Hepatitis B virus infection: Is patient tailored treatment feasible?
The hepatitis B virus (HBV) belongs to the family of hepadna viridae and has a diameter of 42-47 nm. The virus particle encloses a partially double-stranded DNA genome with a length of approximately 3200 base pairs. Within the viral DNA genome four open reading frames (ORFs) can be identified and are termed in analogy of their encoding protein S (surface), C (core), P (polymerase) and X (HBx protein). The ORF S contains 3 regions, the ore S1, pre S2 and S, which encode for the large, middle and small hepatitis B surface glycoproteins depending on the start of the transcription site, respectively. The ORF C is responsible for encoding the hepatitis B e-antigen (HBeAg) and the core antigen (HBcAg). After the binding of the virus particle to the hepatocyte, the HBV viral genome is converted into covalently closed circular DNA (cccDNA) in the hepatocyte nucleus. This cccDNA form the key template for pregenomic RNA in the HBV replication cycle and acts as a reservoir for the HBV. In the hepatocyte cytoplasm, along with the core and polymerase proteins the pregenomic RNA is assembled to virus particles. Sequentially, the RNA is reversed transcribed into a HBV-DNA minus strand, which is finally transcribed by a HBV DNA polymerase into the HBV DNA plus strand. The formed particle can either be excreted via the Golgi apparatus or recycled into the nucleus to form ccc-DNA. As a result of variety in expression of the viral genome, the HBV is divided into 8 different genotypes, A-H. The HBV genotypes are also characterized by different geographical and demographical distribution. Genotype A is predominantly found in North-West Europe and North America, whereas genotypes B and C are mostly seen in Asian countries. Genotype D is most common in the Mediterranean area. Consequently, Caucasians harbor predominantly genotype A and D, while Asians harbor almost exclusively the genotypes B and C. Hepatitis B virus infection is a serious global health problem with more than 350 million people suffering from chronic hepatitis B virus infection.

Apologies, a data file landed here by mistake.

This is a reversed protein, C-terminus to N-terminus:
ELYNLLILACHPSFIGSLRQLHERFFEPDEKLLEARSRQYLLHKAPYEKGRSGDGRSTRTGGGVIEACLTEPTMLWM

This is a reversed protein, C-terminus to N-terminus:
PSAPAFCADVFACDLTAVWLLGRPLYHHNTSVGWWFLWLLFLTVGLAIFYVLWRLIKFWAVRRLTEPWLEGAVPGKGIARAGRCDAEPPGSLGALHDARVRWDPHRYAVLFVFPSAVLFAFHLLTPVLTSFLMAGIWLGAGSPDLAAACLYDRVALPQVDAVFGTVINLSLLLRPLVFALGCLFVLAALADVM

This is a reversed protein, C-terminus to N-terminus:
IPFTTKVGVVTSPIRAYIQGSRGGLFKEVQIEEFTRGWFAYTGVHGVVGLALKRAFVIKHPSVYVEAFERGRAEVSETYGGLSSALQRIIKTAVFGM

|Keywords||Hepatitis B, gastroenterology, infectious diseases, liver diseases|
|Promotor||Janssen, H.L.A. (Harry)|
|Publisher||Erasmus MC: University Medical Center Rotterdam|
Leemans, W.F.. (2008, December 19). Hepatitis B virus infection: Is patient tailored treatment feasible? . Erasmus MC: University Medical Center Rotterdam. Retrieved from http://hdl.handle.net/1765/38094